Look for a 2-3hp motor. If you can’t find/afford a motor of that size then you should limit your use of your treadmill to walking instead of running.
The Best High Capacity Treadmills for Heavy People:
If you are in the market for a high capacity treadmill you probably need to look beyond what you find at Walmart or Dick’s Sporting Goods.
If you are on a budget, you have two good choices and one bad one. The bad choice is to buy a lower quality treadmill. If you are big and heavy, this will likely prove to be a complete waste of money.
The two good choices are: save up until you can afford a high-quality treadmill (and walk outside in the meantime), or buy used. The best treadmills for big and heavy people are commercial units that are meant to take large amounts of abuse from a diverse clientele in a gym setting. These units can often be found used if you don’t want to pony up for a new unit.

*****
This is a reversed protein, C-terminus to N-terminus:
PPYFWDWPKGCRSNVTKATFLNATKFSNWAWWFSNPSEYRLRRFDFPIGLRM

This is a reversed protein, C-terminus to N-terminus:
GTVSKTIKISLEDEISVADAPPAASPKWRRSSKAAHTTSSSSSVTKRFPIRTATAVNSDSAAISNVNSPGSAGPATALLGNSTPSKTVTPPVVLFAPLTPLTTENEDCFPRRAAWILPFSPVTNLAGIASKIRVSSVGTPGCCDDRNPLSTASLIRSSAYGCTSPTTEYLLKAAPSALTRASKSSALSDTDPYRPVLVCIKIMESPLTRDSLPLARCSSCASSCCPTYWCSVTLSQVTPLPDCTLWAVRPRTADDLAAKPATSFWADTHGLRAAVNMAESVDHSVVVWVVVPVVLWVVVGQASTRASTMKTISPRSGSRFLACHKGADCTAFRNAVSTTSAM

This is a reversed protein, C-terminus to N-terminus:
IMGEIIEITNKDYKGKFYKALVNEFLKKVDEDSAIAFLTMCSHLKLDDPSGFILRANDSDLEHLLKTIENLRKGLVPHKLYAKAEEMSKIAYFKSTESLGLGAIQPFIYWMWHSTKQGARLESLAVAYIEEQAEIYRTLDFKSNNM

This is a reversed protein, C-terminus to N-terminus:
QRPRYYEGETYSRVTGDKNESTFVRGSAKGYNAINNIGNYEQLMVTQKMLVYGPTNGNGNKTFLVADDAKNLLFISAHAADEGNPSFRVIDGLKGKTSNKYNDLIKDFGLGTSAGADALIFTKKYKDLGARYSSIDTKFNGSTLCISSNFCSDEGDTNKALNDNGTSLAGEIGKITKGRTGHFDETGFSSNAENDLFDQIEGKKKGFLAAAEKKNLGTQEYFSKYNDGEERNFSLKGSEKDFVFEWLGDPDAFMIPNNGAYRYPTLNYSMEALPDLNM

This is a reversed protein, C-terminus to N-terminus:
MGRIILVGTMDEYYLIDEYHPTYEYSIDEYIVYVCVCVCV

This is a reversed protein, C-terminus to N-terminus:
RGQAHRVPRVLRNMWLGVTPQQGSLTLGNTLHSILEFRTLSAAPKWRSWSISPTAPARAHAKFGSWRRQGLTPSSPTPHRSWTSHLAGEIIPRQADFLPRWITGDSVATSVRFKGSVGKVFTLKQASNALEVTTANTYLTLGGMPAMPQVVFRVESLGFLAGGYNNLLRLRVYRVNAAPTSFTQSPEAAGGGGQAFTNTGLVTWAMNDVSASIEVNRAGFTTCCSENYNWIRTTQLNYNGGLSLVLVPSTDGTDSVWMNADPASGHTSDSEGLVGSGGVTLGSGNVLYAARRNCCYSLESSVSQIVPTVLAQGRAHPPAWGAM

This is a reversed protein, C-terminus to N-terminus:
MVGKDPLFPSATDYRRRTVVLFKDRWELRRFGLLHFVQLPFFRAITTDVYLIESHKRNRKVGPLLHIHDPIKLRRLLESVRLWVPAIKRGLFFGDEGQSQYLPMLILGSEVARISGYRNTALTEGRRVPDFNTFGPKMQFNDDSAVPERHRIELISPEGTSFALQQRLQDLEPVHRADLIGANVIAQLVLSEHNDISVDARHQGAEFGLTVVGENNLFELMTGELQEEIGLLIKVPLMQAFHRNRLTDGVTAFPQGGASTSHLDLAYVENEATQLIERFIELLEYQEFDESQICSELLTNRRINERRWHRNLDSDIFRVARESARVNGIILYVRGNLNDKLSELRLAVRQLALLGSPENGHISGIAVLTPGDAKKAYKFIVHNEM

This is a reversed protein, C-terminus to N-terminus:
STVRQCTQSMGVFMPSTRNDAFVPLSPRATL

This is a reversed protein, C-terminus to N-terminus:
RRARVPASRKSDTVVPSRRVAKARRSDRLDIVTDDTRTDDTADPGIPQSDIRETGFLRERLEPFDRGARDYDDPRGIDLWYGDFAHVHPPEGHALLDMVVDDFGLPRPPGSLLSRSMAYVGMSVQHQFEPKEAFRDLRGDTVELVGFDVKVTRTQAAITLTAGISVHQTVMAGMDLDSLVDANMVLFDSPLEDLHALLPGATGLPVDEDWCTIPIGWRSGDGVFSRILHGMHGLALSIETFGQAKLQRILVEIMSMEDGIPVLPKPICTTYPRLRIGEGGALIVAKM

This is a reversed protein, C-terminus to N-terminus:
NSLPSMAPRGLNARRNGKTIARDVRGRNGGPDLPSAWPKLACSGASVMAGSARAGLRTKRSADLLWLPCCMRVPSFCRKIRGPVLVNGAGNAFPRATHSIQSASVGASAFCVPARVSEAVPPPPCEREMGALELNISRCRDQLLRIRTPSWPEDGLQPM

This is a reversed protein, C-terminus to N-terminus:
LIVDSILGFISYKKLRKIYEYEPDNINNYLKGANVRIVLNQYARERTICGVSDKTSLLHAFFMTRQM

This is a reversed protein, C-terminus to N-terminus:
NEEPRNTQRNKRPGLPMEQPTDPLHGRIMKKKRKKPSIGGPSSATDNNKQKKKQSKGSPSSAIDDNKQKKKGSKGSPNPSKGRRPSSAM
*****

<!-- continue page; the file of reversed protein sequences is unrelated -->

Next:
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The above is a good example of a commercial treadmill that works well for home use is the SOLE TT8 (Amazon link). It’s beefy construction and 3.5 hp motor ensure that it will last forever for users up to its weight capacity of 400 pounds.
Knowing the weight capacity of the treadmill before you buy (and what will happen if you’re over the limit) is a crucial step in the longevity of your exercise plan. So, no matter which treadmill you choose, do your research before you buy!